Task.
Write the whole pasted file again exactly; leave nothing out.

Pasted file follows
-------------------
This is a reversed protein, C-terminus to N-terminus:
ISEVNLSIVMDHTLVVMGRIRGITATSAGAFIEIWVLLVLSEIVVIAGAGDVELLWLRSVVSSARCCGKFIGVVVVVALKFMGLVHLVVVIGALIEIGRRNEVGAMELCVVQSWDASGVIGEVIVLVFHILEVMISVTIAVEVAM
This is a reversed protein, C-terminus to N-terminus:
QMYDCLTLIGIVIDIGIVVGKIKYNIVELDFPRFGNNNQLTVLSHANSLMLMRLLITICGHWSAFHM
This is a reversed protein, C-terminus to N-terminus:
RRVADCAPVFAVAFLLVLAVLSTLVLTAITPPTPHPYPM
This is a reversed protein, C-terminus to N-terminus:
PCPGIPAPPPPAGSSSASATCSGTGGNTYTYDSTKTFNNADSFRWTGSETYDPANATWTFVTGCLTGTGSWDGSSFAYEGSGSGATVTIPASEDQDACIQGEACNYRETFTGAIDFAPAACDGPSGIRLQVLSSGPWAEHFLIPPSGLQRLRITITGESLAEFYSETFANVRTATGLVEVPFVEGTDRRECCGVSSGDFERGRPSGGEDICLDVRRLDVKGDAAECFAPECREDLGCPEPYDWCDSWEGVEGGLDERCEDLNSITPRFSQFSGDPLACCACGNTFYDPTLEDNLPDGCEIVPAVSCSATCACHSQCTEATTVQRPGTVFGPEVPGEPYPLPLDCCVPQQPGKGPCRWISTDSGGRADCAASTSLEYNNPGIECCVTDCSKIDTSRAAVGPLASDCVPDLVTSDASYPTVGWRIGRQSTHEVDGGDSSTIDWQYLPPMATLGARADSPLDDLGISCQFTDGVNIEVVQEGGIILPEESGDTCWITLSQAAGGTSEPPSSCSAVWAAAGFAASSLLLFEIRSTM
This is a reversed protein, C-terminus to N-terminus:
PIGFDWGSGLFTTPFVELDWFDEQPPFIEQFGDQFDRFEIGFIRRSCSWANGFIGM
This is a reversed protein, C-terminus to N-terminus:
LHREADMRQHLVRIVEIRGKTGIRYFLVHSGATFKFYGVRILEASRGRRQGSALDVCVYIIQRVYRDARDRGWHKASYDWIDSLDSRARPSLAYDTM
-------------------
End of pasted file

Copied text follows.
This is a reversed protein, C-terminus to N-terminus:
ISEVNLSIVMDHTLVVMGRIRGITATSAGAFIEIWVLLVLSEIVVIAGAGDVELLWLRSVVSSARCCGKFIGVVVVVALKFMGLVHLVVVIGALIEIGRRNEVGAMELCVVQSWDASGVIGEVIVLVFHILEVMISVTIAVEVAM
This is a reversed protein, C-terminus to N-terminus:
QMYDCLTLIGIVIDIGIVVGKIKYNIVELDFPRFGNNNQLTVLSHANSLMLMRLLITICGHWSAFHM
This is a reversed protein, C-terminus to N-terminus:
RRVADCAPVFAVAFLLVLAVLSTLVLTAITPPTPHPYPM
This is a reversed protein, C-terminus to N-terminus:
PCPGIPAPPPPAGSSSASATCSGTGGNTYTYDSTKTFNNADSFRWTGSETYDPANATWTFVTGCLTGTGSWDGSSFAYEGSGSGATVTIPASEDQDACIQGEACNYRETFTGAIDFAPAACDGPSGIRLQVLSSGPWAEHFLIPPSGLQRLRITITGESLAEFYSETFANVRTATGLVEVPFVEGTDRRECCGVSSGDFERGRPSGGEDICLDVRRLDVKGDAAECFAPECREDLGCPEPYDWCDSWEGVEGGLDERCEDLNSITPRFSQFSGDPLACCACGNTFYDPTLEDNLPDGCEIVPAVSCSATCACHSQCTEATTVQRPGTVFGPEVPGEPYPLPLDCCVPQQPGKGPCRWISTDSGGRADCAASTSLEYNNPGIECCVTDCSKIDTSRAAVGPLASDCVPDLVTSDASYPTVGWRIGRQSTHEVDGGDSSTIDWQYLPPMATLGARADSPLDDLGISCQFTDGVNIEVVQEGGIILPEESGDTCWITLSQAAGGTSEPPSSCSAVWAAAGFAASSLLLFEIRSTM
This is a reversed protein, C-terminus to N-terminus:
PIGFDWGSGLFTTPFVELDWFDEQPPFIEQFGDQFDRFEIGFIRRSCSWANGFIGM
This is a reversed protein, C-terminus to N-terminus:
LHREADMRQHLVRIVEIRGKTGIRYFLVHSGATFKFYGVRILEASRGRRQGSALDVCVYIIQRVYRDARDRGWHKASYDWIDSLDSRARPSLAYDTM